There was another radio program that I listened to that followed Garrison Keillor's show, which highlighted some stories and skits from other archived NPR Christmas shows. One was a Christmas story read by NY author, Paul Auster. It was an endearing and emotional story about one of the true meanings to Christmas, giving rather than receiving. After that they played a favorite of mine from David Sedaris, The Santaland Diaries. It's a very popular public radio Christmas story about him working as an elf at Macy's during the holiday season. At any rate, it certainly made the time in the kitchen go quicker. Hope you had a good Christmas, and will have a happy, healthy New Year. I've still got my brother visiting with me here in Tyler so we'll probably get out and about today. The sun finally came out, so it's dry and pretty weather, so if nothing else we should get out and take a walk just to get some fresh air. Toodles.
Tuesday, December 13, 2011
I've been under the weather this week. I've got some sort of head cold: somewhat headache, body aches, cough, sore throat, etc. I don't think it's the flu as I don't have fever. I guess it's a part of life. Makes you grateful for being well, and sympathetic for those that have chronic illnesses. I can't imagine being sick with some sort of illness all the time, it must be a real drain on one's energy and outlook on life. That's one reason I'm all for medical marijuana. If it can benefit some people, why not?
At any rate, I've got the head cold thing. I should get up and dressed. The library is holding a book for me, and they called yesterday. It's the James Gurney book, Imaginative Realism. I've currently got two books on loan here right now, one is the Stan Lee book, How To Write Comics, which I picked up just to peruse and see what he has to say. It does have some information in it that's worthwhile. There's also a bit of the history of comics, their origins, the difference between comic strips vs. comic books, but also a few things I've found that make it worth picking up. There are also guest writers that add their two cents, like Mark Waid who suggest a few books for writers: like a dictionary and thesaurus, Strunk and White's The Elements of Style, and something I'll look further into, the grammar book, Eats, Shoots, & Leaves. He also suggest Scott McCloud's Understanding Comics and Making Comics, and William Goldman's Adventures in the Screen Trade. Another writer, Shannon Denton, offers these titles: Shot by Shot, and How To Draw the Marvels Way.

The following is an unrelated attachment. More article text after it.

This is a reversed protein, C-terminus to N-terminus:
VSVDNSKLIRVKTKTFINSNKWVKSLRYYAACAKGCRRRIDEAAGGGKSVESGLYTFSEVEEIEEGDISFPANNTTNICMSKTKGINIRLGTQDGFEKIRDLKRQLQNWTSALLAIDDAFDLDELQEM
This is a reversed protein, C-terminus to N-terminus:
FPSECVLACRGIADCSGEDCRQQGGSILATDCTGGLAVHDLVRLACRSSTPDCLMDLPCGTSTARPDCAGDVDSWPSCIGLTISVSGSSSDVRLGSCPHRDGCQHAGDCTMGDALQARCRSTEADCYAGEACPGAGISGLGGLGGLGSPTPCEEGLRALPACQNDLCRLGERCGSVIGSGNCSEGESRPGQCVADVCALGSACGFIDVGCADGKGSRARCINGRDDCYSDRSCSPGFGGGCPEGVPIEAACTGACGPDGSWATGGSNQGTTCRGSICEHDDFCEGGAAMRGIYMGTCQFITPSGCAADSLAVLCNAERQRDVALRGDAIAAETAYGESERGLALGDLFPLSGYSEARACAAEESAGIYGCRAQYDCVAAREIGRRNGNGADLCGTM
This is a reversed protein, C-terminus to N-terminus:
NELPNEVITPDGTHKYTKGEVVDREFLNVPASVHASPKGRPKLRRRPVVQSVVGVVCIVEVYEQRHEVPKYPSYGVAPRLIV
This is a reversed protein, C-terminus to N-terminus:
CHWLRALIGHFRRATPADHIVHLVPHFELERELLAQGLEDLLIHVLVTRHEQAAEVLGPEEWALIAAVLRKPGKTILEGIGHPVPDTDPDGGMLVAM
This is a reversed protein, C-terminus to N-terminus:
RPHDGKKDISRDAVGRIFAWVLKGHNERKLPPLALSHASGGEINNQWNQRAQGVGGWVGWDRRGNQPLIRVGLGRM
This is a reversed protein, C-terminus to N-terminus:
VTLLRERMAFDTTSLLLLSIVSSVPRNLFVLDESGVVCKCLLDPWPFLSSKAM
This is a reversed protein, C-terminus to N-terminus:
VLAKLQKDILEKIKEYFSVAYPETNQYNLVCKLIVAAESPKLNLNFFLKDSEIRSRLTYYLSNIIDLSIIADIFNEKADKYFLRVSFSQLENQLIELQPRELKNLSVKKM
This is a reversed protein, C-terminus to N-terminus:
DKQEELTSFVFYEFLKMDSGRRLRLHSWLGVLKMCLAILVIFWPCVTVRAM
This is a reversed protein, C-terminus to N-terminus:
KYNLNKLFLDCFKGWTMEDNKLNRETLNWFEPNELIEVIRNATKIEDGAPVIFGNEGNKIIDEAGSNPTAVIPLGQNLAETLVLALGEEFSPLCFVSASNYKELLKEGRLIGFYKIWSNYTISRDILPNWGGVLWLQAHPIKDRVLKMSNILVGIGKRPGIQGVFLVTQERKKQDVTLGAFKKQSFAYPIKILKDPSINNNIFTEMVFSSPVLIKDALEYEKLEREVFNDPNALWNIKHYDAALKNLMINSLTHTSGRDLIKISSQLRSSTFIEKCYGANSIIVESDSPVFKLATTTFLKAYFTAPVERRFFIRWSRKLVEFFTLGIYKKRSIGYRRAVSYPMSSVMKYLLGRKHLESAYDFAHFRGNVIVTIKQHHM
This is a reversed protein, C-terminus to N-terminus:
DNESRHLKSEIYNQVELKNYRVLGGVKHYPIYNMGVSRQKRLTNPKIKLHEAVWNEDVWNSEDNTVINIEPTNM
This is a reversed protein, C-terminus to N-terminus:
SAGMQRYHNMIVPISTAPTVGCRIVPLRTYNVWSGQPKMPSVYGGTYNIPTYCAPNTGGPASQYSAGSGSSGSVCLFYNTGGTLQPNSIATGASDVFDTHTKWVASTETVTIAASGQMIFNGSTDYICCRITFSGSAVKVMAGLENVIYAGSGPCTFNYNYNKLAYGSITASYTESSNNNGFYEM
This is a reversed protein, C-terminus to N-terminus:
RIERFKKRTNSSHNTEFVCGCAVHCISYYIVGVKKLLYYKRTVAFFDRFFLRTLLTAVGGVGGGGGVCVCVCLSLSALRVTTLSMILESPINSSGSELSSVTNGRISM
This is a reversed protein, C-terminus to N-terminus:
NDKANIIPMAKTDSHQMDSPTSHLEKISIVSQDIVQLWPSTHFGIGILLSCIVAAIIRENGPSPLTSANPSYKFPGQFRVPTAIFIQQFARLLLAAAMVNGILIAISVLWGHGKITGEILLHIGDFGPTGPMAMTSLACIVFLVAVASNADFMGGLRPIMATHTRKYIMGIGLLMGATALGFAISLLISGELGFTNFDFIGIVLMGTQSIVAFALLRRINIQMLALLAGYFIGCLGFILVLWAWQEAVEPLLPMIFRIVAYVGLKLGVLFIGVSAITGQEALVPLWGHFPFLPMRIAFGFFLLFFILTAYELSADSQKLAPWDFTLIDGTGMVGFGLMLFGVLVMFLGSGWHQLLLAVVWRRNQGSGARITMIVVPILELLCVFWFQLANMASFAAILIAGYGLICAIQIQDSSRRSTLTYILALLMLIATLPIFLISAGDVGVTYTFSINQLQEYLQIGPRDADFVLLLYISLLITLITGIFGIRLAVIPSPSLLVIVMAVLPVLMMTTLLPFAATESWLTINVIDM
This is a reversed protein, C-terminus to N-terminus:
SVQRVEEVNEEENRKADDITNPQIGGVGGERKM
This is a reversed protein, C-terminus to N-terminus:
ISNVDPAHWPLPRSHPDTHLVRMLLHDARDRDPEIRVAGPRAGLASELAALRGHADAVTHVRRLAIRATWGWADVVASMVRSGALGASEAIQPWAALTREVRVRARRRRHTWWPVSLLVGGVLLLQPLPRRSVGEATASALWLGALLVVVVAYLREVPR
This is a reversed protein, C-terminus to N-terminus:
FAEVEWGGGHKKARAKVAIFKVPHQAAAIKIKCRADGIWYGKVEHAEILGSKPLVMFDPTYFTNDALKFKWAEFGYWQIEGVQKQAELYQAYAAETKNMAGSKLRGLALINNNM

Writer Margaret Atwood list ten items she feels budding writers should have:
1. A small notebook to carry around when ideas strike you that's small enough to carry around with you.
2. A large box--for drafts, unfinished work and so forth.
3. Mortification: Writers and Their Public Shame complied by Robin Robertson
4. Roget's Thesaurus
5. The Stretching Handbook--for writers or artist--exercises to straighten out that writer spine or bad elbow. Sounds silly perhaps, but she's probably right.
6. A Novel in A Year--Louise Doughty--stating, it is what it is, to get one started.
7. How Not to Write A Novel, by Mittelmark & Newman.
8. The Art of Instinct by Dennis Dutton--why do humans make art, including narrative art.